This series looks at the different site interactions that readers have with informational sites and is adapted from the full paper on the topic that I wrote with Jan Spyridakis and presented at HCII 2015: Using Readers’ and Organizations’ Goals to Guide Assessment of Success in Information Websites. See the entire series
Reading to be Reminded
Reading to be reminded, or Reading to Do Lite, occurs when readers visit an informational site with the confidence that they already know most of what they need to know about a topic to complete their task, but they just need a refresher. Readers use the website as a form of offline information storage that they may use either online or elsewhere. By knowing the information is available online, readers are confident that they don’t need to remember the details, just where they can find them. Brandt et al.  noticed this pattern while observing software developers who “delegated their memory to the Web, spending tens of seconds to remind themselves of syntactic details of a concept they new [sic] well.”
The figure shows how interactions of this type might relate to a reader’s task.
Because, as Redish  says, readers will read “until they’ve met their need,” readers will spend as little time in the site as they need interacting with the content. Once they have been reminded of the information they need, they will return to their original task.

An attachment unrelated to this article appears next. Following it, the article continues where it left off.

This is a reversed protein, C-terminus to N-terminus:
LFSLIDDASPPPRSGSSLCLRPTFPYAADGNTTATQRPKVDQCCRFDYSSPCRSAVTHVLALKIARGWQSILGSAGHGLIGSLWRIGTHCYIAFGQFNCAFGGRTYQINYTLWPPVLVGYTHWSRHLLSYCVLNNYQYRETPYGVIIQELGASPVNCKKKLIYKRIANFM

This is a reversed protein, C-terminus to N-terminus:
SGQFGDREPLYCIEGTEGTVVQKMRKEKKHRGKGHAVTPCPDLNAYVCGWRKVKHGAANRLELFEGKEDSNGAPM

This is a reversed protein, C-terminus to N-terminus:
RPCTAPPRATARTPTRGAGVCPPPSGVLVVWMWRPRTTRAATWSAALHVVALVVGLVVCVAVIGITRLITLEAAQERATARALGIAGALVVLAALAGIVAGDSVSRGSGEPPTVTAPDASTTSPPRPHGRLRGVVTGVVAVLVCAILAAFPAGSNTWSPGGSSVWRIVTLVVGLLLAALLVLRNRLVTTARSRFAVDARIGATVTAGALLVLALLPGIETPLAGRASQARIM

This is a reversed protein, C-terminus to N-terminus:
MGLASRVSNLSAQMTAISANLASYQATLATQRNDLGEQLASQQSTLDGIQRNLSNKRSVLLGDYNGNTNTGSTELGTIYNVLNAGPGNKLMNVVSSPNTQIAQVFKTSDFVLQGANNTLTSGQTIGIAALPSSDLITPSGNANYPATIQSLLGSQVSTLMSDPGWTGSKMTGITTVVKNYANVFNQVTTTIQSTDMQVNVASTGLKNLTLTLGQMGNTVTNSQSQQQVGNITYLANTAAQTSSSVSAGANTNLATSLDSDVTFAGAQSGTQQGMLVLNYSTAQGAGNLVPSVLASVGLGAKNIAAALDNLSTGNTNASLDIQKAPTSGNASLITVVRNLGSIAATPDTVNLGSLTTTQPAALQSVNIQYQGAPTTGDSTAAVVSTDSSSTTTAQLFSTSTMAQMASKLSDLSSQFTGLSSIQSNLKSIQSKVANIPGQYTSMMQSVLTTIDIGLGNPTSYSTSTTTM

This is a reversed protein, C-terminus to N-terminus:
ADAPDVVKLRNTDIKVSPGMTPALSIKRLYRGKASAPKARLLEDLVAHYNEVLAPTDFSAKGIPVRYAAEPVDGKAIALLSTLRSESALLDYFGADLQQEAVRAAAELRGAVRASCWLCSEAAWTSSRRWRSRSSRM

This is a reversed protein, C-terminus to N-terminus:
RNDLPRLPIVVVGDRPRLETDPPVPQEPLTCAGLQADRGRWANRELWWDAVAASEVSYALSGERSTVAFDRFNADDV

Topic design principles needed to serve this interaction include making the content easy to find, navigate, and read. Visible headings and short “bites” and “snacks” of information  are well suited to such a goal. However, my research in developer documentation says that these guidelines depend on the specific context–a reminder to know your audience. Knowing your audience is also key to using the terms they will recognize.
Website-based metrics are not particularly helpful in determining the quality of the readers’ interactions. A good time-on-page value, for example, might be short–to the point of appearing to be a bounce, or it might be long. The number of times a page is viewed also has an ambiguous meaning when it comes to understanding the quality of the readers’ interactions.
At the same time, the readers’ engagement and focus on their primary task (the one that sent them to this content) means asking qualitative information about their experience is likely to be seen as a distraction. Asking about the reader’s experience should be done soon after the interaction and with as brief of a satisfaction questionnaire as possible—perhaps only one question, such as “Did this topic help you?”
 Brandt, J., Guo, P.J., Lewenstein, J., Dontcheva, M., Klemmer, S.R.: Two Studies of Op-portunistic Programming: Interleaving Web Foraging, Learning, and Writing code. In: Proceedings of the SIGCHI Conference on Human Factors in Computing Systems, ACM, pp. 1589–1598 (2009)
 Redish, J.: Letting Go of the Words: Writing Web Content that Works (2nd ed.). Morgan Kaufmann, Elsevier, Waltham, MA (2012)